Westfall contends that he was given insufficient notice of the testimony of government witnesses Jerry Hathaway and Deborah Lyle because the government did not disclose their names before the revocation hearing and did not give him written notice that he had violated condition 1(b) with respect to an insurance claim arising on June 4, 1990.
When the government has petitioned for probation revocation, the defendant must be given a revocation hearing within a reasonable time, written notice of his alleged violation, and disclosure of the evidence against him. Fed. R. Crim. P. 32.1(a) (2); United States v. Tham, 884 F.2d 1262, 1265 (9th Cir. 1989) (probation revocation petition gave sufficient written notice of violation by specifying general dates of events, location where they occurred, and individuals involved); see United States v. Donaghe, 924 F.2d 940, 944 (9th Cir.) (no error if government does not use undisclosed evidence or if evidence does not prejudice defendant), cert. denied, 112 S. Ct. 204 (1991). The defendant also must be given the opportunity to cross-examine adverse witnesses. Fed. R. Crim. P. 32.1(a) (2) (D). The defendant is not, however, entitled to a list of witnesses before the hearing. See United States v. Steele, 785 F.2d 743, 750 (9th Cir. 1986) (a defendant in a non-capital case is not entitled to a list of witnesses before trial). Moreover, while the defense has a right of access to witnesses, witnesses have a right to refuse to be interviewed. United States v. Black, 767 F.2d 1334, 1338 (9th Cir.), cert. denied, 474 U.S. 1022 (1985).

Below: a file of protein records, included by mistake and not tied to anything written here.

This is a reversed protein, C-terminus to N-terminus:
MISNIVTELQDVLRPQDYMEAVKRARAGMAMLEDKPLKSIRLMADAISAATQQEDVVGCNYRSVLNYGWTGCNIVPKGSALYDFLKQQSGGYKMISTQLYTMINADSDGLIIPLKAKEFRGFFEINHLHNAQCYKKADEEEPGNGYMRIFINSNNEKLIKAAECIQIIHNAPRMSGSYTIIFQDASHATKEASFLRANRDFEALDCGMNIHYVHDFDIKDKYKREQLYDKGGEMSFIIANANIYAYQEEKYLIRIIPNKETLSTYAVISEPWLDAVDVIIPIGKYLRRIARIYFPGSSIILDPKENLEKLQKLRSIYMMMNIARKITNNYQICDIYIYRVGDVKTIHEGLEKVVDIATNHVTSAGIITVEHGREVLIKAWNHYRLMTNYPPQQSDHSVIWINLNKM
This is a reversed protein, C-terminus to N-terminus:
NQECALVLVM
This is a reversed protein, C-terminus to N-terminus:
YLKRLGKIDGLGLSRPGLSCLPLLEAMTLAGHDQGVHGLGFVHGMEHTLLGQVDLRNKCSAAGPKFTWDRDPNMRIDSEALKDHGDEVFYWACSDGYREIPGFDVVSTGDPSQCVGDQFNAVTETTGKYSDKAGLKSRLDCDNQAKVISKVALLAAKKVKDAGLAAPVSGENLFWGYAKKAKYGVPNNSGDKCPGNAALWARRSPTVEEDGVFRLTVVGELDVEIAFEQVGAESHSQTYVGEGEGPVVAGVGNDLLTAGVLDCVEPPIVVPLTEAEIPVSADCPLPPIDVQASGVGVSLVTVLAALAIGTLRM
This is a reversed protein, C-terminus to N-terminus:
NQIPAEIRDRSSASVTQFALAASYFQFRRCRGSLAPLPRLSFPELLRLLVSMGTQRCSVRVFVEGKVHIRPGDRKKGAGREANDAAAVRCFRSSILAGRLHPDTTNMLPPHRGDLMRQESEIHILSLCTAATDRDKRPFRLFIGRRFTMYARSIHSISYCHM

Here, the government's petition for revocation of probation stated that Westfall had made fraudulent insurance claims and that " [t]hese insurance claims and eight others occurring between April 1987 and June 1990 are being investigated by the Insurance Crime Prevention Institute for possible referral for criminal prosecution." The petition also stated in connection with violation of condition 5 that Westfall "had filed claims with loss dates of February 23, 1990 and June 4, 1990." Accordingly, the petition provided sufficient written notice of alleged probation condition violations in connection with the insurance claim of June 4, 1990. See Fed. R. Crim. P. 32.1(a) (2) (A); Tham, 884 F.2d at 1265. Westfall was not entitled to pre-hearing disclosure of Hathaway and Lyle's names. See Steele, 785 F.2d at 750. Moreover, the district court granted a continuance to permit Westfall to prepare to cross-examine Hathaway, and Lyle was contacted first by defense counsel and refused to be interviewed. See Black, 767 F.2d at 1338. Accordingly, the district court did not err by permitting Hathaway and Lyle to testify.